BTUSFMS Training Day #1

In August of this year, I’m going on a week-long bike ride with Bike The US For MS. We’ll be circumnavigating Washington’s Olympic Peninsula. In six days of riding, we’ll cover a little over 360 miles and something over 20,000 feet of climbing.

So yesterday, I started the formal training for that ride. I’m not really starting at zero, since I ride year-round. But in the winter, the mileage and climbing is quite a bit less than what it is during the spring, summer, and fall when the weather and road conditions are more conducive to safe riding.

Yesterday’s “first” ride was a modest 25-mile jaunt and, with only 700+ feet of climbing, it was also relatively flat. Today’s ride was even shorter—a little over 18 miles—but had a bit more climbing—just under 1,300 feet. So these are modest beginnings. But I’ll soon be stretching out the length of the rides as well as the number and height of the hills in order to get my legs, lungs, and mental focus prepared for what we’ll encounter on the peninsula. I’m fortunate in that the area in which we live is hilly, so it’s pretty easy to get 2,000 to 4,000 feet of climbing in a single 35-50 mile ride. That’s a big advantage when we get to riding consecutive 60-mile days in and around the Olympic Mountains.

I’ll also be adding weight training 3-4 days a week. This will strengthen my core and boost my overall conditioning, helping me to stay healthy and adaptable to the changing conditions and terrain on the road.

January may seem a little early to begin training for a ride in August, but one of the things I’ve come to accept now that I’m in my seventies is that ramping up conditioning is a more gradual process than it once was. Conversely, losing the edge of that conditioning is a quicker, slipperier, and more precipitous slope; so I’ve found that a slower, steadier, consistent approach works best.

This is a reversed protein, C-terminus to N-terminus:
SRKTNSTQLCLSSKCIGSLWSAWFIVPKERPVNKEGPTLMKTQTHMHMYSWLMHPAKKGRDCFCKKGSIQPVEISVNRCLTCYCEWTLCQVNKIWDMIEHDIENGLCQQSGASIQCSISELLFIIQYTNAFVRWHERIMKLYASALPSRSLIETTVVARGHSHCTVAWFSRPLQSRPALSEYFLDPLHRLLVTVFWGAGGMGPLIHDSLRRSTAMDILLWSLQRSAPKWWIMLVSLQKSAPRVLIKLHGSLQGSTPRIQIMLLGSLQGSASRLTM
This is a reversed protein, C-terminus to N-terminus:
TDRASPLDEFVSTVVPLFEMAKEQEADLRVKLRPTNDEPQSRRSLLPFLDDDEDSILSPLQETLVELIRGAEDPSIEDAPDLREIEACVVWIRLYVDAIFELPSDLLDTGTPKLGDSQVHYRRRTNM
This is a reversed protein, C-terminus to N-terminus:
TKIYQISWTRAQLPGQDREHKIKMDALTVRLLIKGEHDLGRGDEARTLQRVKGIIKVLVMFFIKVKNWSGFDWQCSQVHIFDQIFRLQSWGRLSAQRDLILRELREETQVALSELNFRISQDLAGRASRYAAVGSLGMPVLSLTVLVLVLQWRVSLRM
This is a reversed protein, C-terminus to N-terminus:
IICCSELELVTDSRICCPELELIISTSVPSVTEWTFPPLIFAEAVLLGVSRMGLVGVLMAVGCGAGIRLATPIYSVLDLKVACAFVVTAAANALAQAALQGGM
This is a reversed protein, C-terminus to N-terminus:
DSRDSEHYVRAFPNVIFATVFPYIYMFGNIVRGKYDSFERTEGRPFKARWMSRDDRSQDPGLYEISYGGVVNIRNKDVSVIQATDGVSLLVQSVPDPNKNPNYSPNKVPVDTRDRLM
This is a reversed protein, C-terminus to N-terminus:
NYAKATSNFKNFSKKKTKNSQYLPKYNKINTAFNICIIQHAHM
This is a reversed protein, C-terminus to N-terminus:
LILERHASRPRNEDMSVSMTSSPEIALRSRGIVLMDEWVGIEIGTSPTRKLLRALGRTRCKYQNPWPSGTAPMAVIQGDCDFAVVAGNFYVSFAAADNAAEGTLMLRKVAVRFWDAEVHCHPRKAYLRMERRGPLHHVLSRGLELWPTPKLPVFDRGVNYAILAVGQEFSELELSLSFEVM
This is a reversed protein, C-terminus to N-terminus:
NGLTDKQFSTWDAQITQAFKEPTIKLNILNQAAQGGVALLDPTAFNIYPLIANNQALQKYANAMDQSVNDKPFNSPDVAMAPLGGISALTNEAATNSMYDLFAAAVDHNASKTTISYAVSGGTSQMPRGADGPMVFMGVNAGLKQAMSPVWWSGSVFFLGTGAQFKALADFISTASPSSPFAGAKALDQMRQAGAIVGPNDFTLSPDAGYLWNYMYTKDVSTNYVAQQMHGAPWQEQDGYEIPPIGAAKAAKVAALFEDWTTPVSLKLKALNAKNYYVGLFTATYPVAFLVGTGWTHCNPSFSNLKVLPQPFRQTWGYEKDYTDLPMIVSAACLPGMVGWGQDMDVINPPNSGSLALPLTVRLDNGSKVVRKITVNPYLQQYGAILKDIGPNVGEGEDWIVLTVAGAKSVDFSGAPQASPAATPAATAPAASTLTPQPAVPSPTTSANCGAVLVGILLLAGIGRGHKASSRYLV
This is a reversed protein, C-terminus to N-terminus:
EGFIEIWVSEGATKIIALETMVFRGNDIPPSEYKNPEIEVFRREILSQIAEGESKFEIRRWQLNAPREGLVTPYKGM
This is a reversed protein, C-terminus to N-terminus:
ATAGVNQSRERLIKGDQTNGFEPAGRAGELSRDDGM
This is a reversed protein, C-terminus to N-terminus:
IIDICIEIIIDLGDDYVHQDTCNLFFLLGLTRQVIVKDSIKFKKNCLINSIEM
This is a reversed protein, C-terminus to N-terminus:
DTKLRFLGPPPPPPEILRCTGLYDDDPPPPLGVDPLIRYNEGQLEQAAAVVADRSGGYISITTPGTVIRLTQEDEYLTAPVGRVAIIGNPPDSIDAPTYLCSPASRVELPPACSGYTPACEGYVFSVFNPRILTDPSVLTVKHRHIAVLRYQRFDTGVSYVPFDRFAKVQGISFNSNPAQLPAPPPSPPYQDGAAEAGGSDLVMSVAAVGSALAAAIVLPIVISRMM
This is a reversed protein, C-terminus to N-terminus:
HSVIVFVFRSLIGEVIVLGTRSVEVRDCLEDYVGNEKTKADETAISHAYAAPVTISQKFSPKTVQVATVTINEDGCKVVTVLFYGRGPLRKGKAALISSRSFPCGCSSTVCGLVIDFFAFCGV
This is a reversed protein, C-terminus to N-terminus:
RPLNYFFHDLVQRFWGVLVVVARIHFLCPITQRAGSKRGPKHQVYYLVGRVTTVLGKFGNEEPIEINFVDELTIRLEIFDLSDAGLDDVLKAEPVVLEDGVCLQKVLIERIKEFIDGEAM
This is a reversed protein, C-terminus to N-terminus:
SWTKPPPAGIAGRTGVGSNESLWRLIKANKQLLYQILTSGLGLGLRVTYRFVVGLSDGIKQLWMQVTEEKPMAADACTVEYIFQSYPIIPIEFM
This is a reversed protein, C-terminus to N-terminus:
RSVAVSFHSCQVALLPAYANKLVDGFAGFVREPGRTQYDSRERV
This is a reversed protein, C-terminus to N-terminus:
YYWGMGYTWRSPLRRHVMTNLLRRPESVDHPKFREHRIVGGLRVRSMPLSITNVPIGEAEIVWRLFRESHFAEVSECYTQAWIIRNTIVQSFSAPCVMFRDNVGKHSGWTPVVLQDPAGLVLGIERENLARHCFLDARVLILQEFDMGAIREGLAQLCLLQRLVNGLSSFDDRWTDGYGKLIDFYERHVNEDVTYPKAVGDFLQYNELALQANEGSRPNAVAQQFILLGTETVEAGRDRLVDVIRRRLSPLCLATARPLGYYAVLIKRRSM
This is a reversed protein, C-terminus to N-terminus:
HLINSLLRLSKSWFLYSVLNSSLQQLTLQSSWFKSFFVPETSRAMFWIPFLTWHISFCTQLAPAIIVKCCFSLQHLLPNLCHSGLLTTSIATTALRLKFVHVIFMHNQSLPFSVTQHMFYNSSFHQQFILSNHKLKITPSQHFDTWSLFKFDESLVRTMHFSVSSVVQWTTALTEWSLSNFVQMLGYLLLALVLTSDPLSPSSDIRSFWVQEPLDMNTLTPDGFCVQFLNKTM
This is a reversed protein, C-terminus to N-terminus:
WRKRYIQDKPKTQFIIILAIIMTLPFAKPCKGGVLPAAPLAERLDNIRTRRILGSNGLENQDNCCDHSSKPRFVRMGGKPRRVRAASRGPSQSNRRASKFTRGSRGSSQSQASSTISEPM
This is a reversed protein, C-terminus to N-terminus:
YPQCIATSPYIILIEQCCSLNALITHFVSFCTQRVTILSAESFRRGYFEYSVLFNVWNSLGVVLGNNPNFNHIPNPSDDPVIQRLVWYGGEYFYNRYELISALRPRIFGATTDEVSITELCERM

It also gives me a good excuse to be outside on my bike for longer and longer periods on more and more days. And to quote Martha Stewart, “That’s a good thing.” Really, this whole process—building the conditioning “base miles” during training and the actual immersion riding during the week in August with Bike The US For MS—is a joy.

I get to do this. I get to ride my bike through some of the most beautiful country in the world with 30 other cyclists. And our adventure gets to bring financial and emotional support to people in need.

What’s not to like?

Over the next few months, I’ll post periodic updates on my training rides and experiences. And I’ll post daily journal entries from the road when we’re riding through the rain forests, across the rivers, along the ocean, over the mountains and through the valleys of the Olympic Peninsula.

Come along for the ride, if you’re so inclined.

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